After buffer layer 102 is grown, substrate 100 is heated gradually at a rate of about 4° C. every fifteen seconds. Other rates of increasing the temperature may also be used depending on the initial quality of the nucleation layer. For example, if the nucleation layer is amorphous, a slower rate of increasing the temperature may be used to ensure that the buffer layer crystallizes. The substrate is heated to the desired high temperature setting to perform one or more growth steps. A temperature in the range of about 600° C. to about 900° C., such as about 800° C., may be used, for example during the growth steps.
Before progressing to the growth step, it is important to determine whether the buffer layer has begun to crystallize. A reflection high-energy electron diffraction (RHEED) apparatus 46 (FIGS. 1, 3 and 4) may be used to monitor the crystallinity of the nucleation layer. For amorphous materials, it may be desirable to maintain the temperature at a predetermined high temperature for a predetermined period of time, such as at 800° C. for about 30 minutes, for example, before opening the gallium shutter to begin the growth step.
When the desired temperature is established, and the crystallinity of the nucleation layer has reached a desired level, the gallium shutter 23 is opened to begin growth of a single crystal layer 104 on the buffer layer 102. In one embodiment of device 2, the single crystal layer 104 is an n-type layer preferably grown to a thickness of about 1.0 -3.0 μm at a deposition rate of about 0.2 μm/hr, for example. In a prefered embodiment of device 2, shown in FIGS. 12 and 14, the n-type layer was grown at a temperature of about 800° C. to a thickness of about 2 μm. As described above, growth of n-type GaN may occur by autodoping or by introduction of a donor impurity. A doping level of between 1013 -1019 cm-3 net carrier concentration may be used.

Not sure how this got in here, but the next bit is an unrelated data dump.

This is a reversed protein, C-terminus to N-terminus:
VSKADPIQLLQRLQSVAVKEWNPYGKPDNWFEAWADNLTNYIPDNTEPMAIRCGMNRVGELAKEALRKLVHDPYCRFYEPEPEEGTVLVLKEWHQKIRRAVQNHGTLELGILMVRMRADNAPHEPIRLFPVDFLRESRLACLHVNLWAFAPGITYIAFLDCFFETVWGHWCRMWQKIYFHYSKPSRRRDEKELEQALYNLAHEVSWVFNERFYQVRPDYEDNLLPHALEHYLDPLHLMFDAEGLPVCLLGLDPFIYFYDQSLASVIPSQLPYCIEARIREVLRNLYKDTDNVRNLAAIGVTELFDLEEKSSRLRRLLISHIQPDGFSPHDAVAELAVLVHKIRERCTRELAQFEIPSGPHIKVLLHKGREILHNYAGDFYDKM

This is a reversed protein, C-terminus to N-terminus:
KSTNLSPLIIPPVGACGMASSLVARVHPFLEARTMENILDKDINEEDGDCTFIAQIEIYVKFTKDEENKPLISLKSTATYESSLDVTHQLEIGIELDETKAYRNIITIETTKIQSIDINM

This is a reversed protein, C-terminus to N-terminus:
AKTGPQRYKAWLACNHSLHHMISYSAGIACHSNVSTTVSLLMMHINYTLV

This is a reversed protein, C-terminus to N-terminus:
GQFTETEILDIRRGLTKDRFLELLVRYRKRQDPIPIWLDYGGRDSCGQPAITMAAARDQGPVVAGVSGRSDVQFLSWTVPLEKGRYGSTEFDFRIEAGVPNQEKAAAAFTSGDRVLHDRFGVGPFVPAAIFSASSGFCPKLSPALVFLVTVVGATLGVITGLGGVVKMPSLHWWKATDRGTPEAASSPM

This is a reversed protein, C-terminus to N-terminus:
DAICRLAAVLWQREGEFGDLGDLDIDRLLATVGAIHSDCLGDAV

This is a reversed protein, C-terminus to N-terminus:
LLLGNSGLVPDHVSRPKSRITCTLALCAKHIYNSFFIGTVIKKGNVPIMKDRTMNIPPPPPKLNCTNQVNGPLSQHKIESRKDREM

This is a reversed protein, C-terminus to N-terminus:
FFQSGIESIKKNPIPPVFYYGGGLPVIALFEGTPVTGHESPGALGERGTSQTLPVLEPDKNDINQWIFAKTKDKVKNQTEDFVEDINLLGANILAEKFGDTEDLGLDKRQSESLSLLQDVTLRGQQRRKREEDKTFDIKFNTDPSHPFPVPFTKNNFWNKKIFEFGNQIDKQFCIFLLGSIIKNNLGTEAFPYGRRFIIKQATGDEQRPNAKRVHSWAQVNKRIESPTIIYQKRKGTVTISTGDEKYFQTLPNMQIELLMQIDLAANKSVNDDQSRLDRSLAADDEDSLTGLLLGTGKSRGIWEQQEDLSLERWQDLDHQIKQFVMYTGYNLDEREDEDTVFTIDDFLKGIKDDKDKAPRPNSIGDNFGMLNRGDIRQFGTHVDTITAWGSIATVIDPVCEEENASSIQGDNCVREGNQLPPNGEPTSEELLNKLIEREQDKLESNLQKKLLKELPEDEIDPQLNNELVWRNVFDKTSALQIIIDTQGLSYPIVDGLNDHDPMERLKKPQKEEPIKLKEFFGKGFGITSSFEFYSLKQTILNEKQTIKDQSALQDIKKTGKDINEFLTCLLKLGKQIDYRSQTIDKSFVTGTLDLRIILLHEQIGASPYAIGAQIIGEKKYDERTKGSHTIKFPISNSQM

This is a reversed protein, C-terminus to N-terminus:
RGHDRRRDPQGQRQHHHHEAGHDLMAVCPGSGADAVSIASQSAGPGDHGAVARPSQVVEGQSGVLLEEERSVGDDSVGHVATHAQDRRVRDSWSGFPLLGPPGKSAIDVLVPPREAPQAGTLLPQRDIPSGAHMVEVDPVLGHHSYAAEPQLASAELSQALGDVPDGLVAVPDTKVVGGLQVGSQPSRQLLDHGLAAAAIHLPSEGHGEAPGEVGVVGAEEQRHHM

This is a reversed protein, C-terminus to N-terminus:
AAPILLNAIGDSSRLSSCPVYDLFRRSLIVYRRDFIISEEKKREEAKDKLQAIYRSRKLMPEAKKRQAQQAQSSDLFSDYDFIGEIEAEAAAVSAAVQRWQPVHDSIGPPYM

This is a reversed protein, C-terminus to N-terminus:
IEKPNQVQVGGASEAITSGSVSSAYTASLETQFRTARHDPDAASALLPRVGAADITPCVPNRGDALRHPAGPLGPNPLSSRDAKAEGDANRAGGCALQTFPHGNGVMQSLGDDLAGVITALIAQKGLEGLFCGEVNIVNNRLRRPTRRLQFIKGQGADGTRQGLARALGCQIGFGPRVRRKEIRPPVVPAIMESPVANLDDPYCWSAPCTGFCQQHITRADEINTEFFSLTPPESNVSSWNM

Once the layer 104 is grown to the desired thickness, the electrodes 106 are formed using standard photolithographic and lift-off techniques. To obtain optimum device performance, it is preferable to achieve stable, low resistance, ohmic contacts. Al is a suitable material for the formation of ohmic contacts on GaN. However, there is a limitation to the use of pure Al. That is, Al may diffuse into the semiconductor during annealing, a process important to achieving the low contact resistivity. Therefore, it is preferable to use a combination of Ti and Al to form the interdigitated electrodes 106. For instance, electrodes 106 may be formed by depositing a thin layer of Ti (approximately 200 angstroms) on the surface of device 2, followed by a layer of Al (approximately 2000 angstroms). These layers may be deposited at room temperature by electron-beam evaporation. After deposition the device is subjected to rapid thermal annealing (RTA) for about 30 seconds at a temperature of between about 700° C. to about 900° C., which results in a reduction in contact resistance by about three orders of magnitude. These contacts remain stable and ohmic for temperatures up to about 250° C.